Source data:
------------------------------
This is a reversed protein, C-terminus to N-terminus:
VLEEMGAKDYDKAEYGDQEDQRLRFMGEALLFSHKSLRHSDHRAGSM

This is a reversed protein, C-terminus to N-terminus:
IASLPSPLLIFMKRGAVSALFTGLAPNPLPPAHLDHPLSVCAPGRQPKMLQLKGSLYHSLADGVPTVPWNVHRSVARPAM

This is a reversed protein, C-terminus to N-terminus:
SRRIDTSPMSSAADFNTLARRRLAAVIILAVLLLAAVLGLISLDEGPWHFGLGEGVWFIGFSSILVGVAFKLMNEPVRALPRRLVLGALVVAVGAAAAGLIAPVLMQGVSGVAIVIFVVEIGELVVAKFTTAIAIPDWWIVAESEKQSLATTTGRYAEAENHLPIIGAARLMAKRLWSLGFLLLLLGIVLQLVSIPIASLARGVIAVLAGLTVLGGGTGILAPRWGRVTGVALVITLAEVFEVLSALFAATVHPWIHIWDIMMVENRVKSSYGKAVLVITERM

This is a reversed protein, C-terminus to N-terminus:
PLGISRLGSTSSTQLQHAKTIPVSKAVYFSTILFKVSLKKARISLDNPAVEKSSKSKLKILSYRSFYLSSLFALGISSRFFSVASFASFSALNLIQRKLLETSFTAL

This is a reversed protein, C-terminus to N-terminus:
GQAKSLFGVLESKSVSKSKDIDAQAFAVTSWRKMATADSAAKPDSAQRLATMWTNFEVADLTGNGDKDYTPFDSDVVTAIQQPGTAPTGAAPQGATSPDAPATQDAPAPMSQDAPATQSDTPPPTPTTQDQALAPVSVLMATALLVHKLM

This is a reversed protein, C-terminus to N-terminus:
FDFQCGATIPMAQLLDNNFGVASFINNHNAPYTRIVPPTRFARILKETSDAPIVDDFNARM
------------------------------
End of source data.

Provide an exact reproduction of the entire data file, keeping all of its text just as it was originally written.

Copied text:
This is a reversed protein, C-terminus to N-terminus:
VLEEMGAKDYDKAEYGDQEDQRLRFMGEALLFSHKSLRHSDHRAGSM

This is a reversed protein, C-terminus to N-terminus:
IASLPSPLLIFMKRGAVSALFTGLAPNPLPPAHLDHPLSVCAPGRQPKMLQLKGSLYHSLADGVPTVPWNVHRSVARPAM

This is a reversed protein, C-terminus to N-terminus:
SRRIDTSPMSSAADFNTLARRRLAAVIILAVLLLAAVLGLISLDEGPWHFGLGEGVWFIGFSSILVGVAFKLMNEPVRALPRRLVLGALVVAVGAAAAGLIAPVLMQGVSGVAIVIFVVEIGELVVAKFTTAIAIPDWWIVAESEKQSLATTTGRYAEAENHLPIIGAARLMAKRLWSLGFLLLLLGIVLQLVSIPIASLARGVIAVLAGLTVLGGGTGILAPRWGRVTGVALVITLAEVFEVLSALFAATVHPWIHIWDIMMVENRVKSSYGKAVLVITERM

This is a reversed protein, C-terminus to N-terminus:
PLGISRLGSTSSTQLQHAKTIPVSKAVYFSTILFKVSLKKARISLDNPAVEKSSKSKLKILSYRSFYLSSLFALGISSRFFSVASFASFSALNLIQRKLLETSFTAL

This is a reversed protein, C-terminus to N-terminus:
GQAKSLFGVLESKSVSKSKDIDAQAFAVTSWRKMATADSAAKPDSAQRLATMWTNFEVADLTGNGDKDYTPFDSDVVTAIQQPGTAPTGAAPQGATSPDAPATQDAPAPMSQDAPATQSDTPPPTPTTQDQALAPVSVLMATALLVHKLM

This is a reversed protein, C-terminus to N-terminus:
FDFQCGATIPMAQLLDNNFGVASFINNHNAPYTRIVPPTRFARILKETSDAPIVDDFNARM